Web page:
DOMESTIC ASSAULT DEFENCE LAWYERS IN TORONTO

Home/DOMESTIC ASSAULT DEFENCE LAWYERS IN TORONTO

IMG_0414BLUE

DOMESTIC ASSAULT DEFENCE LAWYERS IN TORONTO

Donich Law Professional Corporation vigorously represents average citizens who have been charged criminally with domestic assault. Donich law has worked with a wide array of clients including those in finance, sales, public transportation, government, construction, students, retirees and medical professionals. We work to resolve your domestic assault issue as confidentially and efficiently as possible while obtaining the best possible outcomes for our clients.Charges of domestic abuse can arise in a variety of situations.

Often, disputes between family members, cohabitants or spouses will escalate to the point that the authorities are called, either by one of the participants in the disagreement or by a third party (often a neighbor). Once the police are involved it is totally within their discretion whether to lay charges regardless of the opinion of the complainant. This can create a serious and unwanted situation within the family especially when the complainant no longer wishes to pursue charges. In many cases, conditions will be placed on the accused which often stipulate that the accused cannot have contact with or live with the complainant. These conditions can often remain in place for long periods of time creating further friction within the family unit. Donich Law specializes in restoring communication between family members and spouses in the most efficient and cost-effective manner.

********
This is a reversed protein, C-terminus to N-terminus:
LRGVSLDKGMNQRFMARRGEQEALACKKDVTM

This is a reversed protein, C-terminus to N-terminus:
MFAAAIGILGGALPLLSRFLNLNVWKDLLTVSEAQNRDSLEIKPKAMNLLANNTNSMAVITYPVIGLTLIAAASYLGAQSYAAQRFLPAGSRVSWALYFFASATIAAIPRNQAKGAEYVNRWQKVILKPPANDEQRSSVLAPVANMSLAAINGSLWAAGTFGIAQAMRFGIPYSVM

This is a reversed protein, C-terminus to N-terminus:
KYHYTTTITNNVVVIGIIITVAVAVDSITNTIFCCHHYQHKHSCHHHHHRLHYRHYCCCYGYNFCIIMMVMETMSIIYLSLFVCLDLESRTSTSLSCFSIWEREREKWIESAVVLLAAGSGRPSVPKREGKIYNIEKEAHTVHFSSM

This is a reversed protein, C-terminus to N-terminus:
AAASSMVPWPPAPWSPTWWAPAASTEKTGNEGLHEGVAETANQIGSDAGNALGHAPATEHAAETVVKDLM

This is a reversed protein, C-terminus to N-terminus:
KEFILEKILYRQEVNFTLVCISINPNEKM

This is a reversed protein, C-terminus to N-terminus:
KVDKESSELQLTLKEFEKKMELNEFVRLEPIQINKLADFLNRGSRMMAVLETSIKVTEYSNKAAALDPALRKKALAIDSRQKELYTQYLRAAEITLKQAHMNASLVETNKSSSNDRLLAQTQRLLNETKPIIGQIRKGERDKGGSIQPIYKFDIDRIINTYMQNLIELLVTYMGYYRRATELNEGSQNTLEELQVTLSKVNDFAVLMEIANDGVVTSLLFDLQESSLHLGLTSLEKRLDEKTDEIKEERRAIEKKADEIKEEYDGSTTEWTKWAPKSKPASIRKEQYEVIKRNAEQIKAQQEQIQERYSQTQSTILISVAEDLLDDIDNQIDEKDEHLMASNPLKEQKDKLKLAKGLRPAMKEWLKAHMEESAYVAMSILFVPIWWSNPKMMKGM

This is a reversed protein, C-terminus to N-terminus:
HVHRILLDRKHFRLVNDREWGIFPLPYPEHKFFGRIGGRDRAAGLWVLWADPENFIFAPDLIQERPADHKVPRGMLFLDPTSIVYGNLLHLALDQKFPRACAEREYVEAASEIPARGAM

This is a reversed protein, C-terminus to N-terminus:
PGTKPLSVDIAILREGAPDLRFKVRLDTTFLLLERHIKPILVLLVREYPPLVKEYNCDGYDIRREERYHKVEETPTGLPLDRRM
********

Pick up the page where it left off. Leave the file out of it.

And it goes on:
In addition to domestic abuse charges, Donich Law also frequently handles criminal harassment charges between domestic partners. Criminal harassment generally involves the accused repeatedly contacting an individual despite that individuals request to be left alone. These situations often arise when there has been a breakdown of a relationship. For example, in 2016 our Firm secured a withdrawal of all charges in R. v A.C. after a Hollywood Actor was accused of criminal harassment after sending over 500 emails and 100 voicemails to an ex-partner. In the Firm’s R. v. W.V. [2017], it secured a withdrawal of Assault with a Weapon against a provincial healthcare employee charged with trowing an over-baked pizza at her boyfriend’s head, causing lacerations.

Additionally, Donich Law secured a full withdrawal of all charges in R v. R.K. [2014] involving the sexual assault of a Jehovah’s Witness. Also in 2014, the Firm secured a full withdrawal of all charges in R v. E.T. which involved a CIBC employee charged with domestic assault, as well as in R v. C.L where domestic abuse was alleged against an Investors Group employee. More recently, in 2015 the Firm secured a withdrawal of all charges relating to assault with a weapon against a Toronto area paralegal. The Firm also handles a significant number of high profile domestic abuse cases. In 2015, the Firm secured a withdrawal of all charges against a City of Toronto employee who was charged with assault with a weapon after throwing a set of keys at his wife during an argument. In 2016, the Firm secured the withdrawal of an assault with a weapon charge in R v. M.R. after two women were accused of throwing makeup items at their male spouses.